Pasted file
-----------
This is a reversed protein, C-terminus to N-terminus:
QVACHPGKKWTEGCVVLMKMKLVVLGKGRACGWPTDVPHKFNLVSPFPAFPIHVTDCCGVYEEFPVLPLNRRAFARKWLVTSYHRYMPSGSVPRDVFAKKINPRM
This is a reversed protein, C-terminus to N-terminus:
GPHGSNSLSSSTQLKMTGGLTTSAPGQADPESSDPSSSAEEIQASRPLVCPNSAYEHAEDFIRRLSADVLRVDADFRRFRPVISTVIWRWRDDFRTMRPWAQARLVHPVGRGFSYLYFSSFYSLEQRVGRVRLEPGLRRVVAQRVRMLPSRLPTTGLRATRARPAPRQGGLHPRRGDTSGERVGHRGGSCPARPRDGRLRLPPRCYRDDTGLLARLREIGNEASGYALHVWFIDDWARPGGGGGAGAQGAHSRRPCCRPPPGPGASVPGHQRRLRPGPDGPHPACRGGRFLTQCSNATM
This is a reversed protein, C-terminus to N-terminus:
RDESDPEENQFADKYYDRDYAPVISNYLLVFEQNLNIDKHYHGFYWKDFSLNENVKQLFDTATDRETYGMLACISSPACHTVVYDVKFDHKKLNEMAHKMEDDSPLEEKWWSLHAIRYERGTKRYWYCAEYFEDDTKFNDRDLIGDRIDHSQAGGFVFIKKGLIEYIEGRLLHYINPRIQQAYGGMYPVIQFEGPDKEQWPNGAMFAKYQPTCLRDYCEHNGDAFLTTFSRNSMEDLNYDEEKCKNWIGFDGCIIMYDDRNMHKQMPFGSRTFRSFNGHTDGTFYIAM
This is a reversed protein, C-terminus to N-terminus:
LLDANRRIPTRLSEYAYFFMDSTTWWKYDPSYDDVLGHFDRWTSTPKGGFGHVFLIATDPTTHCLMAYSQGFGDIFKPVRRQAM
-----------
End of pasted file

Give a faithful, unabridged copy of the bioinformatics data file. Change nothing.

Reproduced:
This is a reversed protein, C-terminus to N-terminus:
QVACHPGKKWTEGCVVLMKMKLVVLGKGRACGWPTDVPHKFNLVSPFPAFPIHVTDCCGVYEEFPVLPLNRRAFARKWLVTSYHRYMPSGSVPRDVFAKKINPRM
This is a reversed protein, C-terminus to N-terminus:
GPHGSNSLSSSTQLKMTGGLTTSAPGQADPESSDPSSSAEEIQASRPLVCPNSAYEHAEDFIRRLSADVLRVDADFRRFRPVISTVIWRWRDDFRTMRPWAQARLVHPVGRGFSYLYFSSFYSLEQRVGRVRLEPGLRRVVAQRVRMLPSRLPTTGLRATRARPAPRQGGLHPRRGDTSGERVGHRGGSCPARPRDGRLRLPPRCYRDDTGLLARLREIGNEASGYALHVWFIDDWARPGGGGGAGAQGAHSRRPCCRPPPGPGASVPGHQRRLRPGPDGPHPACRGGRFLTQCSNATM
This is a reversed protein, C-terminus to N-terminus:
RDESDPEENQFADKYYDRDYAPVISNYLLVFEQNLNIDKHYHGFYWKDFSLNENVKQLFDTATDRETYGMLACISSPACHTVVYDVKFDHKKLNEMAHKMEDDSPLEEKWWSLHAIRYERGTKRYWYCAEYFEDDTKFNDRDLIGDRIDHSQAGGFVFIKKGLIEYIEGRLLHYINPRIQQAYGGMYPVIQFEGPDKEQWPNGAMFAKYQPTCLRDYCEHNGDAFLTTFSRNSMEDLNYDEEKCKNWIGFDGCIIMYDDRNMHKQMPFGSRTFRSFNGHTDGTFYIAM
This is a reversed protein, C-terminus to N-terminus:
LLDANRRIPTRLSEYAYFFMDSTTWWKYDPSYDDVLGHFDRWTSTPKGGFGHVFLIATDPTTHCLMAYSQGFGDIFKPVRRQAM